DETROIT (WWJ) - The Detroit Institute of Arts has announced that it intends to raise $100 million in an effort to protect the pensions of city retirees — and protect the museum's art from being sold in bankruptcy.
According to a statement from Detroit bankruptcy mediators, the museum plans to raise the money from corporate and individual donors, and combine that money with more than $700,000 pledged by private foundations and the state of Michigan.
Museum officials say the plan is a win-win-win for retires, the DIA, and the entire city.
"The DIA's management and volunteer leadership forthrightly agreed to accept this challenge, despite its difficulty and the many other fundraising commitments the museum manages annually," said Eugene A. Gargaro, Jr., chairman of the DIA Board of Directors. "We are hopeful this agreement will allow Detroit's bankruptcy to move forward smoothly as we all work toward a brighter and better future for Detroit."
"It's important to note that the DIA is not in bankruptcy, in fact it is functioning extraordinarily well. And, while this new challenge will stretch our fundraising abilities to their capacity, the DIA will continue to provide the residents of Detroit and Michigan with amazing art and exciting programs," Gargaro said. "The DIA has consistently met its financial challenges and goals and will meet this challenge with enthusiasm and confidence."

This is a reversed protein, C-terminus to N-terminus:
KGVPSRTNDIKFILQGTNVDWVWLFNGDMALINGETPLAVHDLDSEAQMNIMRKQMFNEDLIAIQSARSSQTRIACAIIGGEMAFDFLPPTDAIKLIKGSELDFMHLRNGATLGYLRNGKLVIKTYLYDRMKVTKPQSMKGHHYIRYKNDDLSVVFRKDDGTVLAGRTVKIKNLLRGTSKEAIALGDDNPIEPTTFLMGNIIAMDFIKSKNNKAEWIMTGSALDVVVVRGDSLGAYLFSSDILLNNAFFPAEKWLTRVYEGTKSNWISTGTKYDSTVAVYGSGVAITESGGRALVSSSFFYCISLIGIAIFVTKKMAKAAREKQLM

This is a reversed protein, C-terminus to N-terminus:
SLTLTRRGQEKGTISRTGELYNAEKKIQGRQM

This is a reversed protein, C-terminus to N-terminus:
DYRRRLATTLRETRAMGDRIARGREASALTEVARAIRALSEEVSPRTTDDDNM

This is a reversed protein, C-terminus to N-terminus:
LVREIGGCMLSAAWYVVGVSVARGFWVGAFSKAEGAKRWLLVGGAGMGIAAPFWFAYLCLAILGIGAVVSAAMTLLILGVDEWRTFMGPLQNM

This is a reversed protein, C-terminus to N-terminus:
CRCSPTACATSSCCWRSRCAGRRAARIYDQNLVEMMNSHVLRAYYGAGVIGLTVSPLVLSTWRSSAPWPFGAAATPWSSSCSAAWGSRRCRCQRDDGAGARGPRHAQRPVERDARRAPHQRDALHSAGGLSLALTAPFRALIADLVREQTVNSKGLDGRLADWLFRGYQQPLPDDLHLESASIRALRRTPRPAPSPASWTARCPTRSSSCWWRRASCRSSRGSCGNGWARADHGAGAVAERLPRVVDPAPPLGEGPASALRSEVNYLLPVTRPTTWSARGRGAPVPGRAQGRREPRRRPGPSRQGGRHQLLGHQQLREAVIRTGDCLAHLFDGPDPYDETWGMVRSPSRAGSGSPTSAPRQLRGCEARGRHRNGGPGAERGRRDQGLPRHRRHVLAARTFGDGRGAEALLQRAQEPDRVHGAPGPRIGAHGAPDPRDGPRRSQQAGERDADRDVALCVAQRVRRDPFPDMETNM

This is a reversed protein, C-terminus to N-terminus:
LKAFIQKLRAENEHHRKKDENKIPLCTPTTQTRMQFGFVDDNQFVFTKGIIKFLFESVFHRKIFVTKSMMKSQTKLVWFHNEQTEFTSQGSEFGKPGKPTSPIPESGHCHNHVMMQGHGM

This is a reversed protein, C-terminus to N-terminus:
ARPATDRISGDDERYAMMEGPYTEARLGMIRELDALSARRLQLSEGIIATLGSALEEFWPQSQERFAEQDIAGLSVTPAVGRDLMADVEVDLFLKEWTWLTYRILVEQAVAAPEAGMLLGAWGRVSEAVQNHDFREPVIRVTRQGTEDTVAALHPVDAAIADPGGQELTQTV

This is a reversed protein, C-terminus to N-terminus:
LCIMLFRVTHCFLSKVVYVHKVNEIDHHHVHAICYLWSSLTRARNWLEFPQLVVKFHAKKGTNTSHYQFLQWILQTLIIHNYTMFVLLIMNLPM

In a statement, federal bankruptcy Judge Gerald Rosen said the he and the mediators appreciate the depth of the DIA's commitment to the city and its retirees. "As the mediation team continues to work toward a complete, fair and balanced agreed-upon Plan of Adjustment, the DIA's significant undertaking will play an important role in our efforts," he said.
Detroit emergency manager Kevyn Orr has until March 1 to propose a plan to take the city out of bankruptcy.
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